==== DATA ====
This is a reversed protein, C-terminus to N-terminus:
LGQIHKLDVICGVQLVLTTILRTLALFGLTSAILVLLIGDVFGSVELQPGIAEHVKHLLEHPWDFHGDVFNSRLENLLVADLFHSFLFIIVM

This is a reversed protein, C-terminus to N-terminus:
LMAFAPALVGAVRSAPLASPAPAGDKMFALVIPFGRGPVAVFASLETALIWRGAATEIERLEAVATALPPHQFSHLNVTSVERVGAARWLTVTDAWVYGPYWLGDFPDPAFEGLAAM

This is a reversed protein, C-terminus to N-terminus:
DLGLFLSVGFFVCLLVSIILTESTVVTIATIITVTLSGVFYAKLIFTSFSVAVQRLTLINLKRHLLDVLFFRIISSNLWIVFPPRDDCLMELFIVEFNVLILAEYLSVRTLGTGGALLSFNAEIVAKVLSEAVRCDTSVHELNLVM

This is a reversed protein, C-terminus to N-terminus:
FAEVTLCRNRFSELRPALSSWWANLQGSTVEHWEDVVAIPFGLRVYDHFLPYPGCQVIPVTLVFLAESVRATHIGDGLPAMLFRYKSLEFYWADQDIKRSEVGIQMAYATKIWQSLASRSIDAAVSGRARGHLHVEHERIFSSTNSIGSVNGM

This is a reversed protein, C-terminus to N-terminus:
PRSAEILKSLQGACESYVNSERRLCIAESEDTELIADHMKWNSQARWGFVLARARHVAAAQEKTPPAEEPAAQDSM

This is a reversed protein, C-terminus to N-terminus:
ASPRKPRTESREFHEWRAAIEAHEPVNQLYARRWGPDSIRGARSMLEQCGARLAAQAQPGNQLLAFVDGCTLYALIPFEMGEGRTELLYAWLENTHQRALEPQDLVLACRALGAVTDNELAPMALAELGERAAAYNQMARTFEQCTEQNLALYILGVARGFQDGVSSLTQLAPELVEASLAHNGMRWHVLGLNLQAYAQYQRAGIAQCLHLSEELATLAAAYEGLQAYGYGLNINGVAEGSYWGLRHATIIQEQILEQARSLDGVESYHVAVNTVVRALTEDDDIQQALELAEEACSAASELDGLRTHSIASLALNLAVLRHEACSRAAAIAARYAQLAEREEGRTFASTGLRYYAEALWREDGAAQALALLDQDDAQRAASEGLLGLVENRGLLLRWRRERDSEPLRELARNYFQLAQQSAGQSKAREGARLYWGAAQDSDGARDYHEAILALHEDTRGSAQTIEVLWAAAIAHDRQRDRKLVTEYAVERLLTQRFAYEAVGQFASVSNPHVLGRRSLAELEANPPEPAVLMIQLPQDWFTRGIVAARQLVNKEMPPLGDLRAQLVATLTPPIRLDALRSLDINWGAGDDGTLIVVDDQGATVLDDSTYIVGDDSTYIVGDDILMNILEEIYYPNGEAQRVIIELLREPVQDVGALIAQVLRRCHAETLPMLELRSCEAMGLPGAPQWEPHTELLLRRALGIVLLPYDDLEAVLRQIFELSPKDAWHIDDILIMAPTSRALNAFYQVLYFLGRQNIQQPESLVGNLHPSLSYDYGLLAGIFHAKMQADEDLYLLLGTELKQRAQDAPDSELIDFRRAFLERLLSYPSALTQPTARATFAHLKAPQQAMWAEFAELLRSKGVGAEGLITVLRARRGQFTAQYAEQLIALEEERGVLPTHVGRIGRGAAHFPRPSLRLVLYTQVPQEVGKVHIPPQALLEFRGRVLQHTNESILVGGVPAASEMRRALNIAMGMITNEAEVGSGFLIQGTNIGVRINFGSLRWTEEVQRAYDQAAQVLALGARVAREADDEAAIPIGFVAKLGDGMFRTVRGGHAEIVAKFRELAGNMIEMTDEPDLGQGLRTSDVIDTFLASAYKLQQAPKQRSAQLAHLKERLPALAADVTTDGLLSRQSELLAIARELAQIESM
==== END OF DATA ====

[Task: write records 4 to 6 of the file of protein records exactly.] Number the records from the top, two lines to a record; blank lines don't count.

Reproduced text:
This is a reversed protein, C-terminus to N-terminus:
FAEVTLCRNRFSELRPALSSWWANLQGSTVEHWEDVVAIPFGLRVYDHFLPYPGCQVIPVTLVFLAESVRATHIGDGLPAMLFRYKSLEFYWADQDIKRSEVGIQMAYATKIWQSLASRSIDAAVSGRARGHLHVEHERIFSSTNSIGSVNGM

This is a reversed protein, C-terminus to N-terminus:
PRSAEILKSLQGACESYVNSERRLCIAESEDTELIADHMKWNSQARWGFVLARARHVAAAQEKTPPAEEPAAQDSM

This is a reversed protein, C-terminus to N-terminus:
ASPRKPRTESREFHEWRAAIEAHEPVNQLYARRWGPDSIRGARSMLEQCGARLAAQAQPGNQLLAFVDGCTLYALIPFEMGEGRTELLYAWLENTHQRALEPQDLVLACRALGAVTDNELAPMALAELGERAAAYNQMARTFEQCTEQNLALYILGVARGFQDGVSSLTQLAPELVEASLAHNGMRWHVLGLNLQAYAQYQRAGIAQCLHLSEELATLAAAYEGLQAYGYGLNINGVAEGSYWGLRHATIIQEQILEQARSLDGVESYHVAVNTVVRALTEDDDIQQALELAEEACSAASELDGLRTHSIASLALNLAVLRHEACSRAAAIAARYAQLAEREEGRTFASTGLRYYAEALWREDGAAQALALLDQDDAQRAASEGLLGLVENRGLLLRWRRERDSEPLRELARNYFQLAQQSAGQSKAREGARLYWGAAQDSDGARDYHEAILALHEDTRGSAQTIEVLWAAAIAHDRQRDRKLVTEYAVERLLTQRFAYEAVGQFASVSNPHVLGRRSLAELEANPPEPAVLMIQLPQDWFTRGIVAARQLVNKEMPPLGDLRAQLVATLTPPIRLDALRSLDINWGAGDDGTLIVVDDQGATVLDDSTYIVGDDSTYIVGDDILMNILEEIYYPNGEAQRVIIELLREPVQDVGALIAQVLRRCHAETLPMLELRSCEAMGLPGAPQWEPHTELLLRRALGIVLLPYDDLEAVLRQIFELSPKDAWHIDDILIMAPTSRALNAFYQVLYFLGRQNIQQPESLVGNLHPSLSYDYGLLAGIFHAKMQADEDLYLLLGTELKQRAQDAPDSELIDFRRAFLERLLSYPSALTQPTARATFAHLKAPQQAMWAEFAELLRSKGVGAEGLITVLRARRGQFTAQYAEQLIALEEERGVLPTHVGRIGRGAAHFPRPSLRLVLYTQVPQEVGKVHIPPQALLEFRGRVLQHTNESILVGGVPAASEMRRALNIAMGMITNEAEVGSGFLIQGTNIGVRINFGSLRWTEEVQRAYDQAAQVLALGARVAREADDEAAIPIGFVAKLGDGMFRTVRGGHAEIVAKFRELAGNMIEMTDEPDLGQGLRTSDVIDTFLASAYKLQQAPKQRSAQLAHLKERLPALAADVTTDGLLSRQSELLAIARELAQIESM